Vol. IX — No. 8 February 25, 1968


Ask Yourself: What Is My Glory? Your Answer Will Tell You

Jeremiah 9:23-24

Thus saith the Lord, Let not the wise man glory in his wisdom, neither let the mighty man glory in his might, let not the rich man glory in his riches: But let him that glorieth glory in this, that he understandeth and knoweth me, that I am the Lord which exercise loving-kindness, judgment, and righteousness, in the earth: For in these things I delight, saith the Lord

In Christ Jesus, who would have us make Him our glory, Fellow Redeemed:

No one likes to be deceived. If we are deceived by a merchant in regard to the merchandise that he sells us, we are likely to shop elsewhere the next time. If a politician deceives us with all kinds of campaign promises that are promptly forgotten after the election, we are apt to switch our loyalty and vote for another candidate in the next election. At the present moment our own government is experiencing a crisis in what is called the “credibility gap.” Many citizens feel that they are being deceived in regard to the war. People just don’t like to be deceived.

There is, however, something worse than being deceived by another. That is being deceived by one’s self. To a certain extent we all tend to fool ourselves, to deceive ourselves, to lie about ourselves to ourselves. If this human weakness becomes dominant in a person’s life, that person is mentally ill and needs help.

It is because of this natural tendency towards self-deception, which is a part of all of us, that the old Greeks regarded self-knowledge as one of the highest forms of wisdom. “Know thyself” was the cry of the Greek philosophers. An English poet expressed this injunction in the form of a longing: “Oh that someone the power would give us To see ourselves as others see us.” Another person’s evaluation of us may be quite different from our own evaluation of ourselves because sometimes we may be afraid to take a good, hard, honest look at ourselves.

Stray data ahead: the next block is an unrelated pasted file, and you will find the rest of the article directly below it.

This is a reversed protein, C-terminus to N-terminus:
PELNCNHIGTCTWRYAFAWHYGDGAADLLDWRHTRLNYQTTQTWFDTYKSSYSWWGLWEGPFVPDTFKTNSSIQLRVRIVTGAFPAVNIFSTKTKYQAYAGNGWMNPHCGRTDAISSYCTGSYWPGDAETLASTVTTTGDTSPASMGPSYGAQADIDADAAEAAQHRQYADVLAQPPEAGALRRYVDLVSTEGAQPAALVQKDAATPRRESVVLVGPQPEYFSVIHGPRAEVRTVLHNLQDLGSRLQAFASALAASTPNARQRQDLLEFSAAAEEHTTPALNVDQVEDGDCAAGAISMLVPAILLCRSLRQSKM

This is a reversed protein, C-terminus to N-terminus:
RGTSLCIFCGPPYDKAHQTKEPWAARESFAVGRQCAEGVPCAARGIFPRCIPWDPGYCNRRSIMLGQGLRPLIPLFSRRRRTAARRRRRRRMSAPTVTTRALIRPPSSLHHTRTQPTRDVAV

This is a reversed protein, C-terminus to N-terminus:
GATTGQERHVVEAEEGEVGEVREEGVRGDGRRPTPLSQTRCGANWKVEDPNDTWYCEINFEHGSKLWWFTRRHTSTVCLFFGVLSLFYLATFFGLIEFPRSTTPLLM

But it’s necessary to do just that sometimes—to take an unprejudiced look at ourselves. We would help each one do that this morning on the basis of these words of Jeremiah. There is a need for such a candid self-examination because we may well be deceiving ourselves concerning that which is vital to our eternal salvation. All of you here this morning are most likely either members of this Christian congregation or members of some other Christian congregation. All of us surely confess ourselves to be Christians. But are we truly and actually children of God? It’s quite possible to be a member of a Christian congregation without being a member of the Body of Christ. It is also quite possible to deceive others—to pretend to be what we in fact may not be. Are you what you profess to be? The only one, besides your God, who can give answer to that question is you yourself. We would help you answer that question by asking you to ask yourself another question and then answer it:


I. Whether you really are a child of God or

II. Whether you are deceiving yourself.

“Thus saith the Lord, Let not the wise man glory in his wisdom, neither let the mighty man glory in his might, let not the rich man glory in his riches.” Wisdom, might, riches—these have been the objects of man’s strivings since the beginning of time. But you may think: “These goals lie out of our reach because we are just average people.” Don’t evade your self-examination on that ground, for wisdom, might and riches are all relative, and so they may well be the goals of any and every person on earth.

“Let not the wise man glory in his wisdom!” What was the bait that Satan dangled before the eyes of Eve? Was it not the promise of wisdom? “God doth know that in the day ye eat thereof, then your eyes shall be opened, and ye shall be as gods, knowing good and evil.” The possibility of being as wise as God proved stronger even than the natural state of holiness and righteousness in which God had created our first parents. What was it that caused the Pharisees at the time of Christ to reject Him as a class? It was their glorying, their boasting, in their own knowledge of the Law. They were so blinded by their study and supposed knowledge of the will of God by their imagined ability to keep that Law that they were conditioned to reject Christ’s offer of grace. They Were guilty of that which the Lord expressly forbids—glorying in their own wisdom, their supposed spiritual wisdom of the Law of God.